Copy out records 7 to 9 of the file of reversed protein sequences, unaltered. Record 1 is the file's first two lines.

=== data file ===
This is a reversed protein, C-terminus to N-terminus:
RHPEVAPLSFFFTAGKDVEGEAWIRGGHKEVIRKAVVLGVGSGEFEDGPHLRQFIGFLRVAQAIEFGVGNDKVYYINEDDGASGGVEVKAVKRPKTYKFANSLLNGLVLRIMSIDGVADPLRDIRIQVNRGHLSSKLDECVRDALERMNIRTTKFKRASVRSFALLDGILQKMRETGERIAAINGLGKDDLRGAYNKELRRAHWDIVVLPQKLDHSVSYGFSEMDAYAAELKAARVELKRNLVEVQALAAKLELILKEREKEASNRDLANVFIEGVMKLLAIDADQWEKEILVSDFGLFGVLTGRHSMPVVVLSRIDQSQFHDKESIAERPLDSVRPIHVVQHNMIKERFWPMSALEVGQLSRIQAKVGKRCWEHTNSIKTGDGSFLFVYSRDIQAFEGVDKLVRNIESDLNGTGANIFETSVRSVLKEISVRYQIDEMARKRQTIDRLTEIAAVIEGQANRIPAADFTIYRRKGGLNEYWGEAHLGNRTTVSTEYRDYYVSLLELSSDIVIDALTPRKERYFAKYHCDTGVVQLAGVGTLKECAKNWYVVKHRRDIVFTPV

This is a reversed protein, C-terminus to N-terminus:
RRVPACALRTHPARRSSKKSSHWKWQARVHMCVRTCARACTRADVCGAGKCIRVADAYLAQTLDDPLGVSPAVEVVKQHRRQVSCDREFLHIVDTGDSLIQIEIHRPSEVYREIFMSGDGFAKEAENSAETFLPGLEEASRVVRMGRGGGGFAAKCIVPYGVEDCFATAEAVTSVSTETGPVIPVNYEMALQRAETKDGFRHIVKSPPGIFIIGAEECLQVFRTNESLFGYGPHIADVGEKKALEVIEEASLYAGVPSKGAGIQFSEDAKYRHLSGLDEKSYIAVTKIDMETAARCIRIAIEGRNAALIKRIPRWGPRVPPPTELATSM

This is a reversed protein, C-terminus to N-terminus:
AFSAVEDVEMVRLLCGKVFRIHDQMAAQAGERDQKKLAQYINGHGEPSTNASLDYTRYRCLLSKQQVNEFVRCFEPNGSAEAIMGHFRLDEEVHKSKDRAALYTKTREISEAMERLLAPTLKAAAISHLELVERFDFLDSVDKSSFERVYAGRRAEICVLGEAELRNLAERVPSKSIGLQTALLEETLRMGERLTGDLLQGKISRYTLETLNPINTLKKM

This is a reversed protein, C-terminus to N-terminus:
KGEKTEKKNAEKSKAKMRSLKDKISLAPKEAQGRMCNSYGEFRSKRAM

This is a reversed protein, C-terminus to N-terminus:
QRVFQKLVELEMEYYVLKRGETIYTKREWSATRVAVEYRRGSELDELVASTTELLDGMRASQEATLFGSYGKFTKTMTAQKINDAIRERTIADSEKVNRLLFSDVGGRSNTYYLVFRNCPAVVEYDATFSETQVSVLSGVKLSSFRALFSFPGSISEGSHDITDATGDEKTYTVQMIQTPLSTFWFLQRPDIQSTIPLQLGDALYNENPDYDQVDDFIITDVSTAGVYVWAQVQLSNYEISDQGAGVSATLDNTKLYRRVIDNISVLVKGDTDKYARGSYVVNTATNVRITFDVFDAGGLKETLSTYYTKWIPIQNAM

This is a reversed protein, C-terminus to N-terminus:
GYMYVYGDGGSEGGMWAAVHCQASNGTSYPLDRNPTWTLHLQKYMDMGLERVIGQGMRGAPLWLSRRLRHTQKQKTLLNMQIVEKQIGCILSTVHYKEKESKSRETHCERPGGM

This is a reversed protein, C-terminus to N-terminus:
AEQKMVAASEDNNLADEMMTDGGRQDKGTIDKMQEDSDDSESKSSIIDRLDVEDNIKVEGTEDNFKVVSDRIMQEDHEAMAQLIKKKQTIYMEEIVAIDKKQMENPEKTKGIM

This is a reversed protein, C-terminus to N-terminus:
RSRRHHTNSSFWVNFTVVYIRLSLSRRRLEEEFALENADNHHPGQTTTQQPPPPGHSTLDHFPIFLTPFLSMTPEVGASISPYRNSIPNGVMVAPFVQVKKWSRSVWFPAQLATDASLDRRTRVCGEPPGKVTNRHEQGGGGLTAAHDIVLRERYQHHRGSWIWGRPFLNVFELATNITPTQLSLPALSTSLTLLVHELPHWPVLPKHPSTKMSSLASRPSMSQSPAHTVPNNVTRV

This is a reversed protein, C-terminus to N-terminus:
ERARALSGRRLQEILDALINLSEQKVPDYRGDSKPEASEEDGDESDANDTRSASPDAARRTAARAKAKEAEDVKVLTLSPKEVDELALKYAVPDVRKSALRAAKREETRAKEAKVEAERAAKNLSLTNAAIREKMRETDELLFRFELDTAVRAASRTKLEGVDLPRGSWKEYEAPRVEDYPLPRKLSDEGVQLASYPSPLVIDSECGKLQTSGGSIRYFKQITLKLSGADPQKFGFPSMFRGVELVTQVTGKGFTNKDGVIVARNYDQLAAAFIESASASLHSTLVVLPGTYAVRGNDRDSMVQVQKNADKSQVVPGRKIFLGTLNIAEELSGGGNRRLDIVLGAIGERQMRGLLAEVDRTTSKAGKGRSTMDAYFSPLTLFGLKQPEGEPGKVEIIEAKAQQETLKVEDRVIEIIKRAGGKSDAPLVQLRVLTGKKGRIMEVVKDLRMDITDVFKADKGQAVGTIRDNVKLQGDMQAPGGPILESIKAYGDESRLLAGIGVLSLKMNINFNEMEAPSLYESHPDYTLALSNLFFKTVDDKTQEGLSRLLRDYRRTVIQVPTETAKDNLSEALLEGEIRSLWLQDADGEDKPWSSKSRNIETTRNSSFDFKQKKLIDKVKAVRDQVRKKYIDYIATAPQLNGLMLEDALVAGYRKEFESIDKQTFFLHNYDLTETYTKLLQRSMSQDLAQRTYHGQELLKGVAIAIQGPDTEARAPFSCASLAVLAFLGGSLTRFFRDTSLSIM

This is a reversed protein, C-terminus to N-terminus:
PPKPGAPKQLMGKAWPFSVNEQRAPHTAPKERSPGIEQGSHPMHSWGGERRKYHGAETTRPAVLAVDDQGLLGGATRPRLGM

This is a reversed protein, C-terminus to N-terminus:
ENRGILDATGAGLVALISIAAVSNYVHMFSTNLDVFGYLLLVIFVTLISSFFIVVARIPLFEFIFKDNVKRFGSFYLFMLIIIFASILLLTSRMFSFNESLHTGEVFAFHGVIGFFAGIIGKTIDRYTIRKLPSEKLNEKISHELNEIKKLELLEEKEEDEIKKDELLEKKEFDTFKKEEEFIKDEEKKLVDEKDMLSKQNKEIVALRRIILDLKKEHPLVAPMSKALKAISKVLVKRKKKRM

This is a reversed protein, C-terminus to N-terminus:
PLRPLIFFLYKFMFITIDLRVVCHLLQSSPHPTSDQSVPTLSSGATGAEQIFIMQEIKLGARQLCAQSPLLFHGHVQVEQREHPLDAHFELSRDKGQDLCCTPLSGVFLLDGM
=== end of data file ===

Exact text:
This is a reversed protein, C-terminus to N-terminus:
AEQKMVAASEDNNLADEMMTDGGRQDKGTIDKMQEDSDDSESKSSIIDRLDVEDNIKVEGTEDNFKVVSDRIMQEDHEAMAQLIKKKQTIYMEEIVAIDKKQMENPEKTKGIM

This is a reversed protein, C-terminus to N-terminus:
RSRRHHTNSSFWVNFTVVYIRLSLSRRRLEEEFALENADNHHPGQTTTQQPPPPGHSTLDHFPIFLTPFLSMTPEVGASISPYRNSIPNGVMVAPFVQVKKWSRSVWFPAQLATDASLDRRTRVCGEPPGKVTNRHEQGGGGLTAAHDIVLRERYQHHRGSWIWGRPFLNVFELATNITPTQLSLPALSTSLTLLVHELPHWPVLPKHPSTKMSSLASRPSMSQSPAHTVPNNVTRV

This is a reversed protein, C-terminus to N-terminus:
ERARALSGRRLQEILDALINLSEQKVPDYRGDSKPEASEEDGDESDANDTRSASPDAARRTAARAKAKEAEDVKVLTLSPKEVDELALKYAVPDVRKSALRAAKREETRAKEAKVEAERAAKNLSLTNAAIREKMRETDELLFRFELDTAVRAASRTKLEGVDLPRGSWKEYEAPRVEDYPLPRKLSDEGVQLASYPSPLVIDSECGKLQTSGGSIRYFKQITLKLSGADPQKFGFPSMFRGVELVTQVTGKGFTNKDGVIVARNYDQLAAAFIESASASLHSTLVVLPGTYAVRGNDRDSMVQVQKNADKSQVVPGRKIFLGTLNIAEELSGGGNRRLDIVLGAIGERQMRGLLAEVDRTTSKAGKGRSTMDAYFSPLTLFGLKQPEGEPGKVEIIEAKAQQETLKVEDRVIEIIKRAGGKSDAPLVQLRVLTGKKGRIMEVVKDLRMDITDVFKADKGQAVGTIRDNVKLQGDMQAPGGPILESIKAYGDESRLLAGIGVLSLKMNINFNEMEAPSLYESHPDYTLALSNLFFKTVDDKTQEGLSRLLRDYRRTVIQVPTETAKDNLSEALLEGEIRSLWLQDADGEDKPWSSKSRNIETTRNSSFDFKQKKLIDKVKAVRDQVRKKYIDYIATAPQLNGLMLEDALVAGYRKEFESIDKQTFFLHNYDLTETYTKLLQRSMSQDLAQRTYHGQELLKGVAIAIQGPDTEARAPFSCASLAVLAFLGGSLTRFFRDTSLSIM